If you now understand that only those who respond in faith are found in his Son, and therefore have the love of God bestowed upon them, look at some of these verse from the Old Testament which refer to those outside of Christ. I just picked some Psalms because everyone loves to read the Psalms (although I always question why they say that). So let’s look ~ how does God think about a person apart from Jesus Christ and his salvation? Psalms 5:4: 4For thou art not a God that hath pleasure in wickedness: neither shall evil dwell with thee. 5The foolish shall not stand in thy sight: thou hatest all workers of iniquity. (It didn’t say he loved them) 6Thou shalt destroy them that speak leasing: the LORD will abhor the bloody and deceitful man. That’s how God thinks about someone in their sins and then naturally the consequences follow as to where they’ll spend eternity and be judged for their sins.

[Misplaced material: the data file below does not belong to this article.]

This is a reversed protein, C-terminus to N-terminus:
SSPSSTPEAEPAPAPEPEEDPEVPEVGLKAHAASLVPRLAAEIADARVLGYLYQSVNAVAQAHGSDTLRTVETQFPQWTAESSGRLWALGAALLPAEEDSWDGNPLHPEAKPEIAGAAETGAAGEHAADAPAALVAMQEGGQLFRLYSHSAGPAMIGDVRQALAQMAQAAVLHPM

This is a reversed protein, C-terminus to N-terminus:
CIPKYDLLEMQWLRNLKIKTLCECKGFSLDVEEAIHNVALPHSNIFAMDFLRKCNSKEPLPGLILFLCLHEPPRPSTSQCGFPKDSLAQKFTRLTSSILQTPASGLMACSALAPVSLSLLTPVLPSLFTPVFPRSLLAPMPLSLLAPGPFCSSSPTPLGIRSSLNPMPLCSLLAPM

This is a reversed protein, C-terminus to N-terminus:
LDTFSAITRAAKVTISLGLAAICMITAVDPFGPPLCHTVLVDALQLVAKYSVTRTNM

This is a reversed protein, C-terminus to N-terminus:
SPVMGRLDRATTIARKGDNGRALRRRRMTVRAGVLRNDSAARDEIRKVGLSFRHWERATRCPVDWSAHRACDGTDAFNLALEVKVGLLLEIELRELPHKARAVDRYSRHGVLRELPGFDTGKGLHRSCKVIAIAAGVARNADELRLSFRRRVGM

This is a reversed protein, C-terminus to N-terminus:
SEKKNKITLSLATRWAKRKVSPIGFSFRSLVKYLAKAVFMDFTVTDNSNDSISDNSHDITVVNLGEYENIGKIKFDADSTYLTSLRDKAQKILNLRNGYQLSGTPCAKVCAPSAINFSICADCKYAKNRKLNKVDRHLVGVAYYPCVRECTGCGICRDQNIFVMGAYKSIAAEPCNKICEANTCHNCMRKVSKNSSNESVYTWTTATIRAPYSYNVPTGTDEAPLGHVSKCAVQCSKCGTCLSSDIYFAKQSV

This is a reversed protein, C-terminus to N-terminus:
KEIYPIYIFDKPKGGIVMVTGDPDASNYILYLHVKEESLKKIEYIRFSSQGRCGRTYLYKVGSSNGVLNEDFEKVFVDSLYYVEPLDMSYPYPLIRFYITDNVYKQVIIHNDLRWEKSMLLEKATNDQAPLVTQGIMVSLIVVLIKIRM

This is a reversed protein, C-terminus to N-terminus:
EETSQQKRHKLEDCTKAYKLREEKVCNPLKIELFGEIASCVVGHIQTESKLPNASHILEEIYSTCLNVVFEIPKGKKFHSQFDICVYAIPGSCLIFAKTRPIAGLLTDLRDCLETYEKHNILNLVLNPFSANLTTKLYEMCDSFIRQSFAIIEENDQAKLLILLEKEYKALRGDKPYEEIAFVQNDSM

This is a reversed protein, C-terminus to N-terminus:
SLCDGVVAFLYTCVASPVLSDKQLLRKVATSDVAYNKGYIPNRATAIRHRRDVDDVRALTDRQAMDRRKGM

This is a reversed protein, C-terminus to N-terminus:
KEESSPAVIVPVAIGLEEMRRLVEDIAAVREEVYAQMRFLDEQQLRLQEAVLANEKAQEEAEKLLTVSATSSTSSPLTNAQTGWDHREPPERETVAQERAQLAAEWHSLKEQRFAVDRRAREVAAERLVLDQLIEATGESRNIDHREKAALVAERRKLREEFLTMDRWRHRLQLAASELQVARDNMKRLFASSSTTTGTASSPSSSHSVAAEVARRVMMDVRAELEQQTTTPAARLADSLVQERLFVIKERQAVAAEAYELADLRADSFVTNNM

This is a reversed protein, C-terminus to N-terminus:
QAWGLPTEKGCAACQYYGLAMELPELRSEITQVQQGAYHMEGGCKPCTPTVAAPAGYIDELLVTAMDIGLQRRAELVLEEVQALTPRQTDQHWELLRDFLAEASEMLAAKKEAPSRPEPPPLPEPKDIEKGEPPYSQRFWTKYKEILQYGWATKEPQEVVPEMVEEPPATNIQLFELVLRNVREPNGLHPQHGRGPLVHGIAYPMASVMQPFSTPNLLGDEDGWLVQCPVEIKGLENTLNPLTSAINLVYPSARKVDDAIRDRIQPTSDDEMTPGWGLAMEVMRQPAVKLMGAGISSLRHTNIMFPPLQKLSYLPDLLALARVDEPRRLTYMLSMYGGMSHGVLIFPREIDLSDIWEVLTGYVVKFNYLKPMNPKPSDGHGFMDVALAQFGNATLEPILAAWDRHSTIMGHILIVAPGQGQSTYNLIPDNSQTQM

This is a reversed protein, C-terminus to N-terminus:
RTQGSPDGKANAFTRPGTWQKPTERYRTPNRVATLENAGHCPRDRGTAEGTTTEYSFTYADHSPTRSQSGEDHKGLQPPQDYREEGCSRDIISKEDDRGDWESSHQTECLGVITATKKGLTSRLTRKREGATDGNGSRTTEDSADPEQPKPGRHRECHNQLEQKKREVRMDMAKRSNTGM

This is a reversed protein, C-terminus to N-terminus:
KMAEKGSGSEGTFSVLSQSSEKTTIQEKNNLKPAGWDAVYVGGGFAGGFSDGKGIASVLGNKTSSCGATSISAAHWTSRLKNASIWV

Psalms 7: 11God judgeth the righteous, and God is angry with the wicked every day. 12 If he turn not, he will whet his sword; he hath bent his bow, and made it ready. 13He hath also prepared for him the instruments of death; he ordaineth his arrows against the persecutors.
So, looking at God’s attitude, does he love these sinners? No, he’s angry with them every day. In this age of Grace he’s commended his love and they’re despising it and turning it down. They’re rejecting his Son who died for them and made a way for them to be reconciled. So what’s left for them? Well, to find out what it means not to be loved by God, to be judged by a Holy God, a judgement that’s going to be a righteous, holy judgement when its poured out read Psalm 34: 15The eyes of the LORD are upon the righteous, and his ears are open unto their cry. 16The face of the LORD is against them that do evil, to cut off the remembrance of them from the earth.